Press release from the Inuit Circumpolar Council
December 19, 2019 – New York – The United Nations General Assembly has adopted a significant resolution that ”Proclaims the period 2022–2032 as the International Decade of Indigenous Languages, to draw attention to the critical loss of indigenous languages and the urgent need to preserve, revitalize and promote indigenous languages and to take urgent steps at the national and international levels.”
The final resolution also “Invites Member States to consider establishing national mechanisms with adequate funding for the successful implementation of the International Decade of Indigenous Languages in partnership with indigenous peoples, and invites indigenous peoples, as custodians of their own languages, to initiate and develop appropriate measures for the implementation of the International Decade.”
Present at the High-Level Event For The Closing Of The 2019 International Year Of Indigenous Languages (17 December, UN Headquarters, New York, United States Of America) and speaking on behalf of the Arctic socio-cultural region, Aluki Kotierk, President of Nunavut Tunngavik Inc. referred to the ICC resolution supporting the Decade and further underscored that “we have much work to do to address language inequities.” She further stated within Nunavut “Inuit make up 85% of the population and 70% identify Inuktut as their mother-tongue” yet though it “is the only jurisdiction in Canada that has a majority language that is not one of the federally recognized official languages… Despite this fact, Inuktut is not the working language of government nor the language used to provide essential public services.”
ICC Canada Vice-President (International) Lisa Koperqualuk attended the launch of the International Year of Indigenous Languages at the United Nations in early 2019. She stated, “this year has been important for raising awareness of the issues surrounding our Inuit language, in terms of language loss, efforts required to maintain and strengthen it, and its vital links to our culture. We realized a year was not enough to focus on language. The decade will permit us to recover, strengthen, and revitalize our language.”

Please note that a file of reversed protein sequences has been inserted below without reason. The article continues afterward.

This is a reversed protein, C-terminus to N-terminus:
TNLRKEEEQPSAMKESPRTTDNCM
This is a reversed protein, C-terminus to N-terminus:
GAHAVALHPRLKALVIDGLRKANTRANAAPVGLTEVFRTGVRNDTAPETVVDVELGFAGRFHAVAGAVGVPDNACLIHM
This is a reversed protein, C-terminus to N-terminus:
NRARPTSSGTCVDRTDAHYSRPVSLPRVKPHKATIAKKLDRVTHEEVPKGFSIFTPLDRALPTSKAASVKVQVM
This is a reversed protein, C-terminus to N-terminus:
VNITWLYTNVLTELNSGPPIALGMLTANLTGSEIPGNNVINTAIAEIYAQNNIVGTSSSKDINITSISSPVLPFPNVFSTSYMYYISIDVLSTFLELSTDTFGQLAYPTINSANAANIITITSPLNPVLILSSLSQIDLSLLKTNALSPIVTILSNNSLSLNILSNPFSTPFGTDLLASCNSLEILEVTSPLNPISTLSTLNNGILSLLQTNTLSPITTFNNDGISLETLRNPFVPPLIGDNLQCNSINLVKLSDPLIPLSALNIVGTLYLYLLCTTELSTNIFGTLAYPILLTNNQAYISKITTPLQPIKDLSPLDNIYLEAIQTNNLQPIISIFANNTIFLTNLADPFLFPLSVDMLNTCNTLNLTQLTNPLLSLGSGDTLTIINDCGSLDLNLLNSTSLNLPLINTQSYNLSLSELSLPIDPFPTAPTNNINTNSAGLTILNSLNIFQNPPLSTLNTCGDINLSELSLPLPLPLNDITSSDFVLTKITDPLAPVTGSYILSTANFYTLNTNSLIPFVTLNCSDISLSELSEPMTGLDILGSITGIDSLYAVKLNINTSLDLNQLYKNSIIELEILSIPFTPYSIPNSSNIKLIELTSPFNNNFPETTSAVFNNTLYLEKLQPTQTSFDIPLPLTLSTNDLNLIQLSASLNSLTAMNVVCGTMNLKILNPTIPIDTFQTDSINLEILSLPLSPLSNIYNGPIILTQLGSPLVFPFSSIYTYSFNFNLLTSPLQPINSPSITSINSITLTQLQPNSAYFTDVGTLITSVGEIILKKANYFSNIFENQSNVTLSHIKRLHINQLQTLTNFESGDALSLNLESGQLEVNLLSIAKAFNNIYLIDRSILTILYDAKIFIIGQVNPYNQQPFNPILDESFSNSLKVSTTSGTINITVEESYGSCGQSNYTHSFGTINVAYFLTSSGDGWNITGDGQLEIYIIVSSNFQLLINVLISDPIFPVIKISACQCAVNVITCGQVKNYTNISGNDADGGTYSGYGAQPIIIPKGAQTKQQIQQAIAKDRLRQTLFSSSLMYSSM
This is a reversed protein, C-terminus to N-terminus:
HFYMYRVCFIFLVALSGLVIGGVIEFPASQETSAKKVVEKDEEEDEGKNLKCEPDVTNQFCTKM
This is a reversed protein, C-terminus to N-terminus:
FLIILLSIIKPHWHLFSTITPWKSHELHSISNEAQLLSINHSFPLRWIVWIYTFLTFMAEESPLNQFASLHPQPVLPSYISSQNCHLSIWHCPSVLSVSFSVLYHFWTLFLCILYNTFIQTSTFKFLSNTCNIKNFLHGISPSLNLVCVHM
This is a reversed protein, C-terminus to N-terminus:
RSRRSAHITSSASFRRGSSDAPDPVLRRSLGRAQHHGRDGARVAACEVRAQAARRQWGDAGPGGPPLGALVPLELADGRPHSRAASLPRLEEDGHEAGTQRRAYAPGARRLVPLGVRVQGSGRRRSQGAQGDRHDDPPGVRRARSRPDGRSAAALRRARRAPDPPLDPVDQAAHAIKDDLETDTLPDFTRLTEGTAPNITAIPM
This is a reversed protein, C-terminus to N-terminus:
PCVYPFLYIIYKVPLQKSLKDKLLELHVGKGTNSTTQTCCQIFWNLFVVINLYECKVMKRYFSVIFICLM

Liubov Taian, ICC Vice Chair for Chukotka, stated “We, representatives of the Inuit people (Yupigit) from the Arctic Russian territory, welcome and support the proclamation of the International Decade of Indigenous Languages. Languages are essential for the identity of our peoples and individuals and for their peaceful coexistence. They are also a strategic factor in moving towards sustainable development and establishing a harmonious balance between global and local interests. Our common goal is to recognize at the national, regional and international levels the importance of linguistic diversity and multilingualism in educational, administrative and legal systems, in the field of cultural expression, as well as in the media, Internet and commercial relations.”
Vera Metcalf, ICC Executive Council Member of Alaska speaking first and foremost in St. Lawrence Island Yupik indicated that “Elngatall una piyuknapigtuq kayutngullequq akuzipigayugnun. This Proclamation is much needed and will be helpful to all Indigenous language speakers. More importantly, recognizing indigenous languages will reinforce our cultural knowledge and identity.”
For Inuit across the Arctic, language is the foundation of culture and identity and its revitalization, maintenance, use, and promotion continue to be paramount. We have identified that such goals can only be achieved through concerted action, investment, and conveyance of official language status by States, sub-national governments and jurisdictions in which Inuit live, such that the stature of our language is elevated in society and resourced and supported accordingly.
We have iterated that actions to promote our language and its various dialects, does not diminish the urgent need to maintain its use among all Inuit, including language holders and silent speakers. As articulated in the Declaration arising from the North America and Arctic Region Proclamation of June 26, 2019, we also recognized the need to be inclusive of various dialects and, those that are endangered. For example, the Nuuk ICC office recently held important discussions with the Inuit of East Greenland on this very topic.
The ICC has also recognized that support is needed for Inuit language holders in teacher training curriculum with continued pedagogical support through all levels of schooling. For education to be effective throughout Inuit Nunaat, pedagogy must reflect values, culture and language, including the link between language, our unique Arctic environment and our knowledge. The Utqiaġvik Declaration supports the creation of pedagogies focused on Inuit values and culture with an overarching decolonizing perspective.
The text of the UN General Assembly resolution can be found at https://undocs.org/A/74/396 -30-
Kelly Eningowuk ICC (Alaska)
(907) 274-9058 email@example.com
(613) 563-2642 CSimon@inuitcircumpolar.com
The Inuit Circumpolar Council (ICC) is an Indigenous Peoples’ Organization (IPO), founded in 1977 to promote and celebrate the unity of 180,000 Inuit from Alaska (USA), Canada, Greenland, and Chukotka (Russia). ICC works to promote Inuit rights, safeguard the Arctic environment, and protect and promote the Inuit way of life. In regard to climate change, we believe that it is crucial for world leaders and governments to recognize, respect and fully implement the human rights of Inuit and all other Indigenous peoples across the globe.
Date of publication: 19 Dec 2019
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